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ZeroAccess Most Active Botnet in Q4 2012, Kindsight Reports

The ZeroAccess botnet closed out 2012 as the most active botnet in the wild, according to a malware report from security vendor Kindsight.

The ZeroAccess botnet closed out 2012 as the most active botnet in the wild, according to a malware report from security vendor Kindsight.

ZeroAccess is mainly designed to distribute malware as part of a massive ad-click fraud campaign that at one point last year was estimated to be raking in as much as $100,000 a day for its operator. Another version of the botnet also makes money through Bitcoin mining. According to Kindsight, versions of the ZeroAccess botnet occupied the number one and seven spots on the list of top high-level malware threats on the Web.  

ZeroAccess is so prevalent because it uses an aggressive pay-per-install affiliate campaign to spread malware – something the botnet’s controllers can afford because it is earning top dollar through ad-click fraud, explained Kevin McNamee, security architect at Kindsight.

“The first version of ZeroAccess used rootkit technology to evade antivirus software,” he said. “But the latest version doesn’t even bother–it disables the antivirus during the installation process.”

“Once installed, ZeroAccess keeps a low profile and doesn’t do anything to draw attention to itself,” he continued. “Users don’t know they’re infected. The peer-to-peer command-and-control (C&C) protocol doesn’t have any centralized control service that can be monitored or taken out. This also means that the C&C can’t be traced back to an individual or group. It doesn’t use the DNS infrastructure that carriers commonly monitor to detect bot activity and doesn’t generate any traffic anomalies that can be detected either.”

Rounding out the list of the top four malware threats in the final quarter of the year are the infamous TDSS and Alureon rootkits – at numbers 2 and four, respectively – and a threat known as AgentTK, which doubled the number of home networks it infected between the third and fourth quarters.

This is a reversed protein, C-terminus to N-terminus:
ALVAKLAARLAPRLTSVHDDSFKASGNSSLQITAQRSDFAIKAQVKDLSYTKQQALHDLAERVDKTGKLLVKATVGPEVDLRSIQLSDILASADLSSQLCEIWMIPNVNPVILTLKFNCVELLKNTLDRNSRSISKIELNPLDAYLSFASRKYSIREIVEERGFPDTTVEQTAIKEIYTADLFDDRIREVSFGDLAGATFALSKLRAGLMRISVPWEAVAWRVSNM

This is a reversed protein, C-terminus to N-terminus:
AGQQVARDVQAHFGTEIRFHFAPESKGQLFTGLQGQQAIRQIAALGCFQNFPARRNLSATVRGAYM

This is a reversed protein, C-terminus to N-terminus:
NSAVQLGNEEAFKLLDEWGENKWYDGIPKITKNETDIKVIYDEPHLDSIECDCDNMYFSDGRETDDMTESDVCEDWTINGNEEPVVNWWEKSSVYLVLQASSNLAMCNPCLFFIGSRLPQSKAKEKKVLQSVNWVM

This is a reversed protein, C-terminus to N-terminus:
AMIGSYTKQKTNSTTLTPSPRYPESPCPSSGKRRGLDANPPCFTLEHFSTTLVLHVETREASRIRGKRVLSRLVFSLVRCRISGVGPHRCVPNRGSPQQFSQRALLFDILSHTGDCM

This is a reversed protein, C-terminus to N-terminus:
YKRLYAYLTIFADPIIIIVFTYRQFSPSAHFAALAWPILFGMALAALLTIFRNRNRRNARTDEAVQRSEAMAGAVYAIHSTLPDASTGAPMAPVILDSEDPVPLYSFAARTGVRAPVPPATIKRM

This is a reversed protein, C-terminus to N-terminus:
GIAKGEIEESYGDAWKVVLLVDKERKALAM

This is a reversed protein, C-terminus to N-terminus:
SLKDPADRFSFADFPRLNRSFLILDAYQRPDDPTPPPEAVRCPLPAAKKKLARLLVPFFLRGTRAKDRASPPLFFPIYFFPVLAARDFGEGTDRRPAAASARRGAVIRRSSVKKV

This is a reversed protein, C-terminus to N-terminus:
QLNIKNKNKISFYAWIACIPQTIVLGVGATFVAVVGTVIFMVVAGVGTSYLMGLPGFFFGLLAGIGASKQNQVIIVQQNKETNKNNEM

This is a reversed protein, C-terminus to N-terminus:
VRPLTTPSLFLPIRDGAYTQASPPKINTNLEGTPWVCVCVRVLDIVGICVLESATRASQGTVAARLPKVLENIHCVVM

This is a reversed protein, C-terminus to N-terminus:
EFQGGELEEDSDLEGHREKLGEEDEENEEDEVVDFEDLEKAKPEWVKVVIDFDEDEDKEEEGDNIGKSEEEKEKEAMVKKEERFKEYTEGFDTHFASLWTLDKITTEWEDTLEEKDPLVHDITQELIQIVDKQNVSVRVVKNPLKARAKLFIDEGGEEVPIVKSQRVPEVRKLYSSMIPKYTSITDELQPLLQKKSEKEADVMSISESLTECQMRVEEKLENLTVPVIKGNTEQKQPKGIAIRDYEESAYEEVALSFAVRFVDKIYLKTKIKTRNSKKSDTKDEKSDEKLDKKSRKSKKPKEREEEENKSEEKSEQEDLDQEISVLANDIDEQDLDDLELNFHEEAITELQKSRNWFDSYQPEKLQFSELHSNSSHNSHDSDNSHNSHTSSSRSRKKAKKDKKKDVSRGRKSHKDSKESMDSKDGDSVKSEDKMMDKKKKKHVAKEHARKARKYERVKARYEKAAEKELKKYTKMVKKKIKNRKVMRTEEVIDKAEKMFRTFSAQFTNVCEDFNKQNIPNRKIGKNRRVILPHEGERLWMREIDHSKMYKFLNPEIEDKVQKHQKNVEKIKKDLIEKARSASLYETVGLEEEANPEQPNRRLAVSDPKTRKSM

“There was a significant increase in [AgentTK] activity over the holiday period, which can be linked to some new C&C [command and control] sites in China,” according to the report. “This increase was probably the result of a holiday season spam campaign to get the malware installed. This threat is a Trojan downloader that accesses remote websites and attempts to download and install malicious or potentially unwanted software.”

Overall, the network infection rate stood at 11 percent in Q4, dropping from 13 percent in the third quarter. Among those that were infected, the ZeroAccess botnet was the most common infection found in Kindsight deployments on home networks. Six percent of broadband users were infected with high-threat level malware such as bots, rootkits or banking Trojans.

For mobile networks that figure is just 0.5 percent of devices. But while that number is relatively small, it has increased 67 percent when compared to the third quarter, and the number of Google Android malware samples increased by 5.5 times.

“The biggest threat in the BYOD scenario is the ability of the device to record calls, text messages and email; track its location; take pictures; and explore local networks,” McNamee said, adding that the firm is currently tracking eight different spy-phone variants. “This provides the attacker with a full featured, remote access backdoor into a corporate network. The number of mobile malware species of this type is actually quite small compared to the run-of-the-mill SMS Trojans, but the threat level is significantly higher, particularly in a targeted attack.”

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